There are many things to fear this Halloween – these common sexual health concerns shouldn’t be on that list. Let us help put your mind at ease.
“My contraceptive injection has stopped my periods – I’m scared the blood is stuck inside me”
Let’s talk blood! Contraception can often affect your periods – they could be shorter, lighter, heavier, more regular, irregular, or even stop altogether. And although it doesn’t happen for everyone, it’s really common for people using the contraceptive injection to have no periods.
If you’re used to having a period every month, this can be strange at first. You might feel confused about what happens to the blood you’d normally lose as part of your period, or worry that it might get ‘stuck’ somewhere in your body.
But there’s no need to worry – it’s all to do with how the injection works to stop you getting pregnant. The progestogen hormone from the injection stops you ovulating (releasing an egg) every month. Usually, when you ovulate, your hormone levels rise and prompt your uterus (womb) to make a thick, blood-rich lining ready for a fertilised egg to implant in. If the egg isn’t fertilised, your hormone levels drop and the uterus lining is shed as a period.
But the injection stops you ovulating and your hormones don’t rise – so your uterus usually makes less of the lining, or stops making it completely. If your body doesn’t make the blood, then there’s nothing to come out as a period – and so periods become lighter or stop.
“I want to get an STI test but I’m scared it'll be painful”
There’s no need to fear STI tests. They can often be as quick and easy as giving a urine sample. Or they might involve a visual examination to look for signs of infection, having some blood taken, or using a swab on the genital area.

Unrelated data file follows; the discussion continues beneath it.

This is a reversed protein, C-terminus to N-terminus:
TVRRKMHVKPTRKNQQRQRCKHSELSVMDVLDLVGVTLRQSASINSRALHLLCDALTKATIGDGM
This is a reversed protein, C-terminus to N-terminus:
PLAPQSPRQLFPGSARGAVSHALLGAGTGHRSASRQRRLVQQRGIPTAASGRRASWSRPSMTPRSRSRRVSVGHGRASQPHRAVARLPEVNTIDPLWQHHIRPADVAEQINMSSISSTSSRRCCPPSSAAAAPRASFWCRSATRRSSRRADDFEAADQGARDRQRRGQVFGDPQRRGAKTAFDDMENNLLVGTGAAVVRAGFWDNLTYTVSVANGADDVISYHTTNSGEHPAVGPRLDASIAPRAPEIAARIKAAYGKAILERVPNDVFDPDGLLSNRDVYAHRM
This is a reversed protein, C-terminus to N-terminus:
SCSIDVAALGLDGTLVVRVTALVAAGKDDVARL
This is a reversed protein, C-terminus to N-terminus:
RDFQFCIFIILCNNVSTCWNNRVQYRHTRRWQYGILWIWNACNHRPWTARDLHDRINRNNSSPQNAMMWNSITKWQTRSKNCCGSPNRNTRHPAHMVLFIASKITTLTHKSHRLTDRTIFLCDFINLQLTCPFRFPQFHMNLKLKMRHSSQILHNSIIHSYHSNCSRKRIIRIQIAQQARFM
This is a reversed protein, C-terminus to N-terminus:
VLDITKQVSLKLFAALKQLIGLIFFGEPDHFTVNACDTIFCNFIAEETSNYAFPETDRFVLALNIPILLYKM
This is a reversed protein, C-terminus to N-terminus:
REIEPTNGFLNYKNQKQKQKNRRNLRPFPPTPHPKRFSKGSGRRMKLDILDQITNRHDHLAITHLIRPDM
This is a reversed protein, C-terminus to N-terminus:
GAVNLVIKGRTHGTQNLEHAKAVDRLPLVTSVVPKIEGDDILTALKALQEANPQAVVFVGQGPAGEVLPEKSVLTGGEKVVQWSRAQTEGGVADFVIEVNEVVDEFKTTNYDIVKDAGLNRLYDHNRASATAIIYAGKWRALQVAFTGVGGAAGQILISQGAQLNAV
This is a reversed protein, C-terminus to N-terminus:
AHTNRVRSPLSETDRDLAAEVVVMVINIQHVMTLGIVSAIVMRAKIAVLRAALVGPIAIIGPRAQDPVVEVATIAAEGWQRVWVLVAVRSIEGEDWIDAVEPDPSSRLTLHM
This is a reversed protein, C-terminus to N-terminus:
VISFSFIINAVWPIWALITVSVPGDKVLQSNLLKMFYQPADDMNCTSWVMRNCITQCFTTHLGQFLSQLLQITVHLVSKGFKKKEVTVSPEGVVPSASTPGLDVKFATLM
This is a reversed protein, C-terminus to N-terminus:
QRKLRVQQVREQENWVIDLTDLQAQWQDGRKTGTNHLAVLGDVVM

A swab looks a bit like a cotton bud, but is smaller and rounded. It sometimes has a small plastic loop on the end rather than a cotton tip. It’s wiped over the part of the body that could be infected and easily picks up samples of discharge or cells to be tested.
A swab only takes a few seconds and isn’t painful, though it may be uncomfortable for a moment. And if you’ve heard scary tales about umbrellas being inserted into the penis, we promise you this doesn’t happen!
“I want to get an implant but I’m scared to have something fitted in my arm”
A contraceptive implant is a small rod placed under the skin on your arm. This may sound a bit strange, but fitting it is quick and easy, and it’s one of the most effective methods at preventing pregnancy there is.
The implant is fitted by a trained doctor or nurse. Before the implant goes anywhere near your arm, they’ll give you a local anaesthetic injection to numb the part of your arm where it’s going to be inserted, so it won’t hurt. It only takes a few minutes to fit.
Your arm may get some bruising or feel tender for a day or two afterwards – the doctor or nurse will put a dressing on it for you.
You won’t be able to see the implant in your arm but you’ll be able to feel it so you know that it’s still in place.
“I’m scared to miss out the seven-day break on my pill even though I want to skip my period”
Never fear, it’s not a problem to start a new pack of pills straight away instead of having a break between packs. The monthly bleed you have when you’re on the combined pill (a pill with the hormones estrogen and progestogen) isn’t a true period – it’s actually called a withdrawal bleed and it happens due to not having any hormones from the pill during your pill-free week.
There’s no medical reason that you need to have this bleed every month and it’s fine to miss it out by running packs together.
Running packs together is also sometimes recommended to women who experience problem bleeding or headaches during their pill-free week.
It’s perfectly safe to do this and you can do it for up to three months in a row before having a break (known as tri-cycling).
“I’m scared that I’m going to get an STI from a public toilet seat”
Public toilets can sometimes be pretty disgusting – we’ve seen a few that we’d run from screaming – but getting an STI from a toilet seat isn’t something to be concerned about. STIs are passed on through unprotected vaginal, anal or oral sex, by genital contact and through sharing sex toys.
Some STIs, such as pubic lice, can also be spread through skin-to-skin contact or sharing clothes, towels or bedding.
So while you should definitely wash your hands thoroughly after using the toilet, don’t worry that you’re going to come away from the loo with an STI.